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Rebecca W. Stone, Benjamin T. Backus, Daniel Matza-Brown; Recalibration of two mechanisms for measuring relative disparity. Journal of Vision 2004;4(8):593. doi: 10.1167/4.8.593.
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© ARVO (1962-2015); The Authors (2016-present)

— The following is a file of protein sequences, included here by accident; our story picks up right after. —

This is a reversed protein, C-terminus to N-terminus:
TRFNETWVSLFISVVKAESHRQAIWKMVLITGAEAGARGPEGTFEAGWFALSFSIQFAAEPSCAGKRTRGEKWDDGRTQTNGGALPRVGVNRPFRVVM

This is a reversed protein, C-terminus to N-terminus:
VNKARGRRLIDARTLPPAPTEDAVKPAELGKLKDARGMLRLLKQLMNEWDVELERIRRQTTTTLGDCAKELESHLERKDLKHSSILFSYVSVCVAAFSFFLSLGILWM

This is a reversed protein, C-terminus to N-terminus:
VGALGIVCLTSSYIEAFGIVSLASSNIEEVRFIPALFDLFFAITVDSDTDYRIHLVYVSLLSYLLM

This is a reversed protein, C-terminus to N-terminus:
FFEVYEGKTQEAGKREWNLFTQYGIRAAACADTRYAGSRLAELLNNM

Wallach (1968) argued that certain adaptations of sensory systems can best be understood as adaptive responses to “informational discrepancy”: if two mechanisms estimate the same quantity in the world, but disagree with each other, the system will respond by adjusting the estimators′ biases to equalize the estimates. We have developed a model system for studying this process. The relative disparity between two points in a scene can be measured from their retinal relative disparity (RRD) or from the change in vergence required to fixate them in turn (“delta vergence” or DV). Human observers use both mechanisms (Backus & Matza-Brown, 2003). In the laboratory RRD and DV can be put into conflict, so that they specify different relative disparities. If the conflict persists, one might expect the visual system to recalibrate one or both mechanisms so their estimates agree. The visual system may know that some perceptual mechanisms fall out of calibration more quickly than others, in which case the rate of adaptation should be proportional not only to the estimator′s variance, but also to the rate at which it naturally falls out of calibration (Backus, VSS 2003). RRD is measured directly from the retinal images, so the RRD mechanism could be quite stable over time. However, the DV mechanism depends on the use of controlled eye movements, and eye movements are constantly recalibrated by the visual system. We reasoned that the DV mechanism ought to adapt, perhaps through a change in the vergence component of directed saccades. Observers made depth settings using DV or RRD alone, before and after adaptation. During adaptation, observers nulled depth continuously. The conflict between DV and RRD was increased from 2 to 11 standard deviations of the observer′s null settings, over the course of 10 minutes. There was an effect of adaptation on both the RRD and DV settings, suggesting recalibration within both mechanisms.
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